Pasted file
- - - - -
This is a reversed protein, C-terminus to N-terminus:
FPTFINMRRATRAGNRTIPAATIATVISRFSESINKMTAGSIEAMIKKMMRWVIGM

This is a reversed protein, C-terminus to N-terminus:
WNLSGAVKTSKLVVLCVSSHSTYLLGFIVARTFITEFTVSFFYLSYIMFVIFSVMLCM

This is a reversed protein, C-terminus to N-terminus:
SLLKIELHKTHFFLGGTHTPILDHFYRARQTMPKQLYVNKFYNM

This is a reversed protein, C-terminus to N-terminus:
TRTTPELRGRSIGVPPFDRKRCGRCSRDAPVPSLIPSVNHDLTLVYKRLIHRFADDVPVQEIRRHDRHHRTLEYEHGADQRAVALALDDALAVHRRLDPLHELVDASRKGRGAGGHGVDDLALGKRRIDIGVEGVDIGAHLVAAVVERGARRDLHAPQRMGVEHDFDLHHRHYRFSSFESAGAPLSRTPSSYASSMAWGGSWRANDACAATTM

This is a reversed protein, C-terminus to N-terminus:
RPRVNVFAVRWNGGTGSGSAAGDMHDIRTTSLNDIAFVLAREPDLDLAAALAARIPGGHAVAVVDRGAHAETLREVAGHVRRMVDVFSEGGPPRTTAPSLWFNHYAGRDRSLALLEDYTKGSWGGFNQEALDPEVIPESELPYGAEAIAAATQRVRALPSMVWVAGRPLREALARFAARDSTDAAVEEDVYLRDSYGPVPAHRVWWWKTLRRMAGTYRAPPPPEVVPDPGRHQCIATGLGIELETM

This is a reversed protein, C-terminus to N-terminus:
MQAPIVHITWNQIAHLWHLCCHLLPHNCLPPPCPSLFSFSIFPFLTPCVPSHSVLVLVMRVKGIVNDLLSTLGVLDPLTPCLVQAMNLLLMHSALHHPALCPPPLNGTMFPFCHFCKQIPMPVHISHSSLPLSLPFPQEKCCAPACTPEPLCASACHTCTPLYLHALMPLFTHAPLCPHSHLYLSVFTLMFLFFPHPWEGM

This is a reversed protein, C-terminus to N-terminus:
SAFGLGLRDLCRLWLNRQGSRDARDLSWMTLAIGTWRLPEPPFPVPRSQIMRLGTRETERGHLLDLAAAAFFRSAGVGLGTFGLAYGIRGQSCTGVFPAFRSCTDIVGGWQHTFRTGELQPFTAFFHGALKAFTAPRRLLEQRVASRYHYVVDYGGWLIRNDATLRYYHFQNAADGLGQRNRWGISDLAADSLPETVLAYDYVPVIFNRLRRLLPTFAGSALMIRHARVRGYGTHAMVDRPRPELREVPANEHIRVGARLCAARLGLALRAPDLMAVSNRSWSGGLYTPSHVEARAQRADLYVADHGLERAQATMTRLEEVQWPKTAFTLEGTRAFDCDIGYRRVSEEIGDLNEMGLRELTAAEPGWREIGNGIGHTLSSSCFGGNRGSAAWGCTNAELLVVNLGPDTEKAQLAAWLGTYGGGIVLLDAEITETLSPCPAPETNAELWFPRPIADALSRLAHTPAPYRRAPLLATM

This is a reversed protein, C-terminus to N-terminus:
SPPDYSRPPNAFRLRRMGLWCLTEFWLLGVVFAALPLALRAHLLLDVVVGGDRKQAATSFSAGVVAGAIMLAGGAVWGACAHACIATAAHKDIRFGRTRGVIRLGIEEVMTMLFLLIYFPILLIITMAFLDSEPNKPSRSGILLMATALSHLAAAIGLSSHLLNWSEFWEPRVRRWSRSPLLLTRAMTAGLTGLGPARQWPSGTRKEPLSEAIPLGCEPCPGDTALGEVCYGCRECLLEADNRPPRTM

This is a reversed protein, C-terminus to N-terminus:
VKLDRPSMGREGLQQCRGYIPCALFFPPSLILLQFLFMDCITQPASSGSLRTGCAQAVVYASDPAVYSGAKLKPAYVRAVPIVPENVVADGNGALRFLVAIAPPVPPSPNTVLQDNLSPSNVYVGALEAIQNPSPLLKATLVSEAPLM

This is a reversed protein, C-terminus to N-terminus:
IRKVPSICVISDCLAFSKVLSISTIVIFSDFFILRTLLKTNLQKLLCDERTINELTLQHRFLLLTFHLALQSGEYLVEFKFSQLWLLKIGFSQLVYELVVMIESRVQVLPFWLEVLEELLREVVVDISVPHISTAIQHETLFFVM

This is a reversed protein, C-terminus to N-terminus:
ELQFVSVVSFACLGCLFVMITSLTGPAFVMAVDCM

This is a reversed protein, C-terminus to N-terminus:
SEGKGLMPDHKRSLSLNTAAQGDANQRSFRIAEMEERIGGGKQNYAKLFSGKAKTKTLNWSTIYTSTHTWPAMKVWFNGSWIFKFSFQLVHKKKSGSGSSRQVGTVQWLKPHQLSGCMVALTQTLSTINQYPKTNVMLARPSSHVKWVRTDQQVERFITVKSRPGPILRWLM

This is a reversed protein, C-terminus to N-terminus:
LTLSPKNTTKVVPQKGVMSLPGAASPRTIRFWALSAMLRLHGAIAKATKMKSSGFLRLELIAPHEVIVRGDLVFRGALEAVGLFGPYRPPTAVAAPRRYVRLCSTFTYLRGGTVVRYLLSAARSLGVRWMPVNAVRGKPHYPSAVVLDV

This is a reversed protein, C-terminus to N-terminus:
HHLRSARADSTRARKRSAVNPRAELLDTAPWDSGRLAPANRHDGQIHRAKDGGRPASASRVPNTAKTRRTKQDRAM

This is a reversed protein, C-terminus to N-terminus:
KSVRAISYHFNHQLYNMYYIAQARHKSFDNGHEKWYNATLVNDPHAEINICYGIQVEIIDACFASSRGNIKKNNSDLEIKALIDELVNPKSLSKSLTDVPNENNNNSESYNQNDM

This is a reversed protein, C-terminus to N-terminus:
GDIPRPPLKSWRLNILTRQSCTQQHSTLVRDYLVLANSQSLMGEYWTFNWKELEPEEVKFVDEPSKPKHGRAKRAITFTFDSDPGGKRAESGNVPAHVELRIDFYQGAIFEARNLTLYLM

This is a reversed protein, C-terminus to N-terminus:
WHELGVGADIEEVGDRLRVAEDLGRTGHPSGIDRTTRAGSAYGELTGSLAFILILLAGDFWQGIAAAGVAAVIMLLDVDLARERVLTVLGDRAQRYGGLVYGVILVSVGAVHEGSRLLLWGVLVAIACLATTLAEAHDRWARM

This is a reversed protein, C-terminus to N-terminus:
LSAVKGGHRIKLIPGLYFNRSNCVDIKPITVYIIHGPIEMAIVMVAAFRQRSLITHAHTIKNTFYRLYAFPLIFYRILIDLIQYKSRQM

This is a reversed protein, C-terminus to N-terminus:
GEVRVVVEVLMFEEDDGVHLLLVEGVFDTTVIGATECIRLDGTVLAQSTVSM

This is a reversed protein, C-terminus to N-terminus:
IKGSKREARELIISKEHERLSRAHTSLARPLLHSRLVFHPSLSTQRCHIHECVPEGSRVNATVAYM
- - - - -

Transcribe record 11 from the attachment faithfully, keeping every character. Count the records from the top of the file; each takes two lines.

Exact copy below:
This is a reversed protein, C-terminus to N-terminus:
ELQFVSVVSFACLGCLFVMITSLTGPAFVMAVDCM